AI Operations Could Lead to ‘Catastrophic’ Consequences for China and US: Expert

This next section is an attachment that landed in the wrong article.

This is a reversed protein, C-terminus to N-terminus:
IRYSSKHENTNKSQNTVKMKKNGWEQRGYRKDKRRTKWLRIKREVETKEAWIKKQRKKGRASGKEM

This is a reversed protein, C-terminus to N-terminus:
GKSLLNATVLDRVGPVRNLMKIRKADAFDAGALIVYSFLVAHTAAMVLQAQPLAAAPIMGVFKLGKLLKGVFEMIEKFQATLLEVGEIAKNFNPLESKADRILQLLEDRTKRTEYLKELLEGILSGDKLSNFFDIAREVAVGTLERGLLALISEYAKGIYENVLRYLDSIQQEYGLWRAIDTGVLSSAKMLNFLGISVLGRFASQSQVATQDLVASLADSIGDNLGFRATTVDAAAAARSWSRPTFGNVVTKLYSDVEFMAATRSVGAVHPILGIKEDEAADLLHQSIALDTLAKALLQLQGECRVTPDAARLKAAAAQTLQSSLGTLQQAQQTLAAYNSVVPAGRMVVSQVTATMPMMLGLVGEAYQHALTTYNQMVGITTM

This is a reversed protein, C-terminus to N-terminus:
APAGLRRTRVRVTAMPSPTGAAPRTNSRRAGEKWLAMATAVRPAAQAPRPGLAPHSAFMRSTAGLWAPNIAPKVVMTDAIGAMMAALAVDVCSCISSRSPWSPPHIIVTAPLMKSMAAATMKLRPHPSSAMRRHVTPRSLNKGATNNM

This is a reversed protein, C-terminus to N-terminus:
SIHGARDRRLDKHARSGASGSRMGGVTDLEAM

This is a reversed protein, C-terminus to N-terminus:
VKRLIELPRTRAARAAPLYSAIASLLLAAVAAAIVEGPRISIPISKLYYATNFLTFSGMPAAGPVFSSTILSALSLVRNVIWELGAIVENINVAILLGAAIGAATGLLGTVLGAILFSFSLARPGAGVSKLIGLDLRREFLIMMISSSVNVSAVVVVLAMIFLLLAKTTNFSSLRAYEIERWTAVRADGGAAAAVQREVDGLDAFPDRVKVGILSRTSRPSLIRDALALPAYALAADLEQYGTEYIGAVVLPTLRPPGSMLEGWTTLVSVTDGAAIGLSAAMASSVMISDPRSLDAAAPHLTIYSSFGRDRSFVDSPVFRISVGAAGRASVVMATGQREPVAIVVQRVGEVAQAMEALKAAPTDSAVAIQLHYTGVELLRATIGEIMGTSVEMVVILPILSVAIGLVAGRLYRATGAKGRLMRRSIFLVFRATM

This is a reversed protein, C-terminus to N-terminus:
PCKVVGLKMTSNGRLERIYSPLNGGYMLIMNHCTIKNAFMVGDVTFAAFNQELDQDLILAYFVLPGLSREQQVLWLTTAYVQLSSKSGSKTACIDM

The rapid evolution of artificial intelligence (AI) technologies poses a challenge to international security and could be used by third-party actors to push nuclear rivals into catastrophic conflict, according to one expert. “AI-powered technology is rapidly becoming another capability in the toolkit of third-party actors to wage campaigns of disinformation and deception, which both sides in a competitive dyad, [such as] the U.S. and China, may have used against them,” said James Johnson, a lecturer in strategic studies at Aberdeen University. Groups leveraging AI, whether they be nation states or otherwise, would have an “outsized strategic effect” in the coming years, Johnson said during a webinar on China-U.S. AI competition hosted by the International Institute for Strategic Studies. He expressed concern that nonstate or other third-party actors could leverage critical and emerging technologies against nuclear powers, potentially hampering their capability to conduct military operations or drawing them into an unwitting nuclear conflict. “In theory, a nonstate actor could target nuclear command and control systems, early-warning satellites, and radars, with AI-enhanced cyber weapons without the need for any kinetic or physical attack, let alone the possession of nuclear weapons,” Johnson said. Johnson said that AI will drastically lower the capability threshold for so-called false flag attacks, effectively allowing small groups with limited resources to engage in attacks designed to misdirect nations. A hacking group, for example, could fool American or Chinese leaders and/or systems into believing that they were under attack, thereby triggering a retaliation, effectively tricking one nation into attacking another. “Massive increases” in the speed of machine decision making surpassing human comprehension, as well as the widespread adoption of AI systems, Johnson said, could further lead to a loss of ability to control or contain such events. “Imagine, for example, if the Cuban Missile Crisis was truncated from 13 days to a matter of hours, minutes, or even nanoseconds,” Johnson said. Contributing to this threat, Johnson said, was the fact that China, Russia, and the United States all keep some of their nuclear forces on a so-called “launch-on-warning” posture. This means that those nations will launch retaliatory nuclear strikes upon receiving a warning that they are under nuclear attack, rather than waiting for a detonation to confirm such an attack actually took place. If a group of hackers was to set off one of these nations’ nuclear warning systems, therefore, there is a decent chance that it would trigger a real nuclear strike. Johnson said that third parties employing such tactics “could bring two or more nuclear-armed rivals close to the brink,” and would be a destabilizing force in the years to come. “This is fast becoming a plausible scenario,” Johnson said. Johnson also explained that operations ostensibly not connected to the nuclear warning system could still wreak havoc on military and civil leadership and operations. Deepfake videos and other disinformation operations designed to promote miscalculation and misconception among national leadership are likely to rise, he said, and could bring about the same consequences. Such interference with the information landscape during a crisis between two nuclear powers, wherein communications are already compromised and decision-making compressed, could result in the worst-case scenario. “The consequences of these kinds of information operations could obviously be catastrophic,” Johnson said. To that end, Johnson said that human error and machine error would likely compound to form uncertain and unexpected outcomes, as new technologies emerge and are deployed. “In short, absolute human judgment and control together with the inherent brittleness or lack of context or common sense of existing machine algorithms, the risk of destabilizing accidents and false alarms is set to rise,” Johnson said. To prevent an unmitigated disaster, Johnson said that nations ought to act now and take proactive steps to safeguard against such attacks and miscalculations. He suggested improvements be made to command and control, redundancies be implemented to nuclear protocols, and new norms be developed among both allies and adversaries concerning the use and deployment of AI. “Now is a time for positive intervention before it is too late,” Johnson said. Follow Andrew Thornebrooke is a reporter for The Epoch Times covering China-related issues with a focus on defense, military affairs, and national security. He holds a master's in military history from Norwich University.